By 2050, most of humanity will live in the lower part of the great dams built in the 20th century; Experts, who are increasingly expensive to use, predict a tendency to decommission dams.
By 2050, according to an analysis by the UN University, most people on Earth will live in the streams of tens of thousands of large dams built in the 20th century; many of these have a design life of one year or more.
According to a report by the UN Institute for Water, Environment and Health in Canada, “Aging Water Infrastructure: An Emerging Global Risk,” most of the world’s 58,700 major dams were built between 1930 and 1970 with a design period of 50 to 100 years. , A large concrete dam in 50 years “will probably begin to show signs of aging,” he said.
Signs of aging include increasing dam damage, increasing dam repair and maintenance costs, increasing reservoir sedimentation, and loss of dam operation and efficiency.
The report says that well-designed, constructed and maintained dams can “easily” reach 100 years of service, but predicts an increase in “decommissioning”, a rapidly growing phenomenon in the United States and Europe, as economic and practical constraints prevent aging dams. if the improved or original use is already obsolete.
Globally, the volume of large bodies of water stored behind large dams is 7,000 to 8,300 cubic kilometers – enough to submerge about 80 percent of Canada’s landmass by one meter.
The report provides an overview of the aging of dams around the world and its main functions – water supply, irrigation, flood control, hydropower and recreation.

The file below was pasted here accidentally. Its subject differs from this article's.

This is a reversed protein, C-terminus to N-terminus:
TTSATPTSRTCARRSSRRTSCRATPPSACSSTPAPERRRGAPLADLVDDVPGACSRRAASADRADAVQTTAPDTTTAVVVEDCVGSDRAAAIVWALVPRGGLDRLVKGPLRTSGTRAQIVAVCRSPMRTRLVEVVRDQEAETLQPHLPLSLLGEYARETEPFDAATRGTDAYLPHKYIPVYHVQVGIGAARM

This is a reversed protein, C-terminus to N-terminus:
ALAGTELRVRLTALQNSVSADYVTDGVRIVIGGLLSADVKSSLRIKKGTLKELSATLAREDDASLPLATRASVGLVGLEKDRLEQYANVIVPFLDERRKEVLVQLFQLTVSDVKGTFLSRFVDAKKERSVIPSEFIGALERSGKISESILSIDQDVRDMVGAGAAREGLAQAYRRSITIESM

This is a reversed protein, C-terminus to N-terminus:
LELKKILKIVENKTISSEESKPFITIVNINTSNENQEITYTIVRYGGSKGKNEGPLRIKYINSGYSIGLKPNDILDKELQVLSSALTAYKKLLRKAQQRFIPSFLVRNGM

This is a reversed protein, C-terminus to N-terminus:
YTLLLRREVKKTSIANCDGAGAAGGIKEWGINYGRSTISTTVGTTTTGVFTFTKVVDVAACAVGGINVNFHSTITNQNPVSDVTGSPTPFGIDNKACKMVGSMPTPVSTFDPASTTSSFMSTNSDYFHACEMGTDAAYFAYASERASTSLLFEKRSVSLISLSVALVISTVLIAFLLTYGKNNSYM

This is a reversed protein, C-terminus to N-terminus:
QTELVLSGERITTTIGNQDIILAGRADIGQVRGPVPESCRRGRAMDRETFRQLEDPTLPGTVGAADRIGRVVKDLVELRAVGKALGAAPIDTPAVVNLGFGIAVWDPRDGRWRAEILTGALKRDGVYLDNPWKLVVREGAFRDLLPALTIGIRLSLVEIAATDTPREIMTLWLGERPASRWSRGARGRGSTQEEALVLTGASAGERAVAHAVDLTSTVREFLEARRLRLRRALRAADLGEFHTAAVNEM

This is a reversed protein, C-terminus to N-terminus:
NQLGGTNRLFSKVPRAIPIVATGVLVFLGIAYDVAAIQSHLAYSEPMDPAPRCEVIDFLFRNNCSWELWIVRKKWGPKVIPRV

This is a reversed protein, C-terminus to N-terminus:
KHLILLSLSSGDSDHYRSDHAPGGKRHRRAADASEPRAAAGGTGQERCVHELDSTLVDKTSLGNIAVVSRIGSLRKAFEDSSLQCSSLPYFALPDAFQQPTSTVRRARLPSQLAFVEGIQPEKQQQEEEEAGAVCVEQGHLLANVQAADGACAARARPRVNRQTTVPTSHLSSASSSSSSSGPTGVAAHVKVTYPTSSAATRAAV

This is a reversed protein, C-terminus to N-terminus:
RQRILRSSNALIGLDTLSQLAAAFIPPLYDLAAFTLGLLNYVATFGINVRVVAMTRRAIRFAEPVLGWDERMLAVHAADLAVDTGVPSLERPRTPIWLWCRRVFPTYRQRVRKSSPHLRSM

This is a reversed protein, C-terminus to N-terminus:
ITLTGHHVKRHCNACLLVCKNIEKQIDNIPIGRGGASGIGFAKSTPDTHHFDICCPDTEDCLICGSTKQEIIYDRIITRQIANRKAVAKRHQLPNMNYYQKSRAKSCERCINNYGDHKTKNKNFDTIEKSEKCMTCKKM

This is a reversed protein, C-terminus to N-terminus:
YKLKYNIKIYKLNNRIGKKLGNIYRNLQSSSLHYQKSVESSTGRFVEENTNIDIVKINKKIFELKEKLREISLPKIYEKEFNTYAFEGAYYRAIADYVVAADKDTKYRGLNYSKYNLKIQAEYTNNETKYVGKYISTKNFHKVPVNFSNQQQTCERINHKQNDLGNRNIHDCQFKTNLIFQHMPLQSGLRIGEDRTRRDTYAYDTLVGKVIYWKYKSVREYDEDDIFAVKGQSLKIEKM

It also explains the growing risk of old dams, increased repair costs, reduced functionality due to collapse, the benefits of restoring or redesigning the environment, and the impact of a society that evaluates what policymakers should decide – supporters and supporters. et. In particular, “the nature of these effects varies significantly between low- and high-income countries.”
The analysis also included cases of decommissioning or aging of dams in the United States, France, Canada, India, Japan and Zambia and Zimbabwe.
Climate change will accelerate the aging of the dam
UNU-INWEH Director co-author Vladimir Smakhtin said: “This report aims to draw global attention to the aging reservoir infrastructure and to stimulate international efforts to combat this emerging, increasing water risk.”
“The increasing frequency and severity of floods and other extreme environmental events are beyond the design boundaries of a dam and accelerating the aging of the dam,” he said. Decisions on decommissioning must be made in a changing climate. ”
Duminda Perera, lead author and senior researcher at UNU-INWEH, said: “Today, the problem of aging large reservoirs is faced by a relatively small number of countries – 93% of all large reservoirs in the world are located in only 25 countries.”
“The construction of large dams increased rapidly in the mid-20th century and peaked in the 1960s and ’70s,” he says, “especially in Asia, Europe and North America, and in Africa the peak occurred in the 1980s. continuously and gradually decreased. ”
According to the report, the world is unlikely to witness a revolution in the construction of a large dam, as in the middle of the 20th century, but then the dams will have to show their age.
China has 23,841 major dams (40% of the world’s total). The 32,716 major dams (55% of the world’s total) are in only four Asian countries: China, India, Japan and the Republic of Korea – most of which will reach the 50-year mark relatively soon. The same is true of many large dams in Africa, South America and Eastern Europe.
Over the past four decades, the pace of construction of large dams has declined sharply and continues to decline in part, as “about 50% of global river volume is already regulated by dams, and the best places for such dams in the world are declining.” the report says.
There are also serious concerns about the environmental and social impacts of dams, especially on large dams, as well as emerging ideas and practices regarding alternative reservoir types, nature-based solutions, and non-hydropower generation.
Damp decommissioning drivers
Public safety, rising operating costs, the collapse of the reservoir and the restoration of the natural river ecosystem are among the reasons for the dam’s closure.